A current active duty military chaplain told me in a recent conversation, "There is nothing mysterious about caring for military families. All you have to do is love them." Another chaplain said, "Pastoral Care is not rocket science, but it is intentional." Military families are well cared for by military chaplains working side-by-side with health care professionals, social service experts, command sponsored Family Readiness Support Assistants and others.

The recently announced White House initiative, "Joining Forces," to honor military families and to provide much needed support in the areas of education, health, employment and business is a welcome expression of caring for military families and is being well received by them.

We would all do well to remember Milton's words as we think of our military families, "They also serve who only stand and wait."

This story is part of Military Families Week, an effort by HuffPost and AOL to put a spotlight on issues affecting America's families who serve. Find more at jobs.aol.com/militaryfamilies and aol.com.

Monday, April 11, 2011


Last Day to register for the Chaplains' Conference May 2-6 is this Friday by close of business. If you need more time, or if you need some travel assistance, please let the office know. Registration is at https://www.signup4.net/public/ap.aspx?EID=FEDE26E&OID=130.


Bishop Jay had successful open-heart surgery at Inova Fairfax Hospital in Virginia to correct atrialfibrillation that resulted in chronic arrhythmia for the past three years. He was moved from the Cardiac Intensive Care Unit to a Coronary Step-Down Unit on Saturday afternoon and expects to be discharged this afternoon (Monday, April 11). His convalescence will continue at home for about 3 weeks.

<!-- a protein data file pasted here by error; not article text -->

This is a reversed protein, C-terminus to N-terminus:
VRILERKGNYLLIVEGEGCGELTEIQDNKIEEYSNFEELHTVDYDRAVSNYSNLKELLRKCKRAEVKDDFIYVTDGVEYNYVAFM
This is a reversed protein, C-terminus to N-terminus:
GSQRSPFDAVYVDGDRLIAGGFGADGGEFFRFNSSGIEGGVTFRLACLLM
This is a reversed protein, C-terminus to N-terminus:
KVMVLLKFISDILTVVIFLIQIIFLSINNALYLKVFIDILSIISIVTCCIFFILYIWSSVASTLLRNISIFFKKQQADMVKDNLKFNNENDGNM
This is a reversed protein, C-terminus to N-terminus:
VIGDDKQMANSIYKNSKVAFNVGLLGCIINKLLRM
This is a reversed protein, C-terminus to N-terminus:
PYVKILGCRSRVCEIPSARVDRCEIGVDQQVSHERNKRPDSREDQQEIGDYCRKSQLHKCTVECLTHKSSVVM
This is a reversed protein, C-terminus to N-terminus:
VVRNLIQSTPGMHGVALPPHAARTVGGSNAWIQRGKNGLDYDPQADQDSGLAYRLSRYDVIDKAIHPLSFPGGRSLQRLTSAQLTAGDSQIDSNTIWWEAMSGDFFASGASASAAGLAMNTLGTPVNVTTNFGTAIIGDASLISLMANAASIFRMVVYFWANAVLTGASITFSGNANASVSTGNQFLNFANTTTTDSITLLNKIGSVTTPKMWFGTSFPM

Bishop Jay asked me to convey to all of you his thanks for the prayers and support of Carolyn and him during his surgery. Although Bishop Jay will convalesce at home for the next three weeks, Maggie and I will be in the office to continue the day-to-day work of the Office of Federal Ministries. Bishop Jay is looking forward to seeing all of you who will attend the Annual Federal Chaplains’ Conference at the Roslyn Retreat Center in Richmond, Virginia, May 2-6.

Wally Jensen

Friday, April 8, 2011

Bishop Jay Magness Scheduled for Heart Surgery

Please remember me in your prayers. Today, April 8, 2011, I will be having what is described as "minimally invasive open heart surgery" to correct a errant cardiac rhythm I have had for almost 5 years. The surgery, known as the "maze" procedure, will be performed at the Inova Heart and Vascular Institute of Inova Fairfax Hospital, Fairfax, VA. My surgeon, Dr. Niv Ad, tells me that I should be in ICU for 24-36 hours and in the hospital for 3-5 days. I expect to recuperate at home for about 3 weeks. I might add that I am very eager to have this procedure performed in that all three of my cardiologists have spoken to me about the strong prospect for "getting my life back." Thanks.